Q4 I receive E_ACCESSDENIED from CoCreateInstanceEx. Why? I am an administrator on my computer and on the second computer.
A. Windows NT security principles are identified with a two-level name made up of the security authority and then the user name. The security authority is either the workstation (for a standalone Windows NT Workstation environment) or the domain if your computer that runs Windows NT Workstation is a member of a domain (all computers running Windows NT Server are members of a domain by definition). Even when in a Windows NT Server domain, computers running Windows NT Workstation continue to be their own security authorities with (potentially) local-only accounts. However, they "trust" (can pass along security requests to) the domain controls of the domain where they reside.
For example, on a domain named "Test," my security identity would be "Test\MarkRy," even if I am logged on to my computer "Markry_Tecra." But if my computer is a standalone computer (or if I log on locally), my identity would be "Markry_Tecra\MarkRy." This is a completely different security principle. You may think of computers running Windows NT Workstation as domains of one. They either trust another Windows NT (real) domain and then refer security-related decisions about principles from that domain to it (in the case where they are members of a domain), or they do not (in the case of a standalone environment).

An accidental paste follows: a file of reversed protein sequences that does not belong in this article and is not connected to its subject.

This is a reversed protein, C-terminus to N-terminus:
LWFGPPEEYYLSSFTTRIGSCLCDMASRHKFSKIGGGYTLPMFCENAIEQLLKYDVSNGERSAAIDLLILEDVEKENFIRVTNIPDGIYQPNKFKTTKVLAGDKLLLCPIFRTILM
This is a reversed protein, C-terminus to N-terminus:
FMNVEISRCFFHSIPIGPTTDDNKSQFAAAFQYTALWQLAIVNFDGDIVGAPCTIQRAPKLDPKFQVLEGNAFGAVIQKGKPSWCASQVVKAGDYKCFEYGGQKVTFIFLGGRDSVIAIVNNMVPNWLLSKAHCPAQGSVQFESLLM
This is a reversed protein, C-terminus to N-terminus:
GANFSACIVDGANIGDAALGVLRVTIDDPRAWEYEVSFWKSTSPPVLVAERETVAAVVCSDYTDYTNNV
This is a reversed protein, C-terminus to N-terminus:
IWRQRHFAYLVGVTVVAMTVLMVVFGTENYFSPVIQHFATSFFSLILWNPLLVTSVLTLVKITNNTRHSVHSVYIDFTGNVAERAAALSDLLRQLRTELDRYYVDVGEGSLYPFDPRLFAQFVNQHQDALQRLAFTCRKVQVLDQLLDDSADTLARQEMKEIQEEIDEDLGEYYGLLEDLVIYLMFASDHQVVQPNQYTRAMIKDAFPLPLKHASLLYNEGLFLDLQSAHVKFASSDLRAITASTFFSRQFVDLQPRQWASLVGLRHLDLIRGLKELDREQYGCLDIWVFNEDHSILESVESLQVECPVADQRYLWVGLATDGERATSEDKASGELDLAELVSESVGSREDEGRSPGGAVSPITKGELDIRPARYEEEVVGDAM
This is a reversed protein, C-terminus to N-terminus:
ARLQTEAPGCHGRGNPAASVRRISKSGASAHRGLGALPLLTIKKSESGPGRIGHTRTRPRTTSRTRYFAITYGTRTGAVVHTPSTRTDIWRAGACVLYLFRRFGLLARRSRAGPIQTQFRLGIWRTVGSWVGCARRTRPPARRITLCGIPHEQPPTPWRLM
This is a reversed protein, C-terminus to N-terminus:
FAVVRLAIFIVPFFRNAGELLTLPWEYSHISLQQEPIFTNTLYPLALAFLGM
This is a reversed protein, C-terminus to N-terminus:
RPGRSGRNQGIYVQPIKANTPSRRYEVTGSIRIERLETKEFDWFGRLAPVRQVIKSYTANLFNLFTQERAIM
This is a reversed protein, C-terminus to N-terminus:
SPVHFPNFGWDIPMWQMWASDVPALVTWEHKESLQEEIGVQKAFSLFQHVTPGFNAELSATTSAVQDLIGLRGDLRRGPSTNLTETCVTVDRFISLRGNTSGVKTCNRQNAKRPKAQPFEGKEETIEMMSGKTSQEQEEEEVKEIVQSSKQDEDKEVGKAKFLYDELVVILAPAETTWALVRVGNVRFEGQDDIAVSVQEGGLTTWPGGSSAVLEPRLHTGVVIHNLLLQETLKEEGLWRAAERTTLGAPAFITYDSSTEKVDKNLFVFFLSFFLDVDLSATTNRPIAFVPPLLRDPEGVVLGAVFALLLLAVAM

In your case, it sounds as though you have two standalone computers running Windows NT Workstation and, therefore, two completely different security principles. You log on to one as Computer1\RJF, and the other as Computer2\RJF. The fact that your account on each is an admin account does not matter because they are different accounts.
However, you can have two computers running Windows NT Workstation that are not in the same or trusting domains (and, therefore, cannot have the same principle logged on to both at the same time) to interact with enhanced security because Windows NT Workstation falls back to a "matching account names and passwords" mode. If you use the same ASCII names on the two computers running Windows NT Workstation and the accounts have the same passwords, then DCOM and other NT security (such as filesystem) must work as though you were really logged on to the two computers with the same account.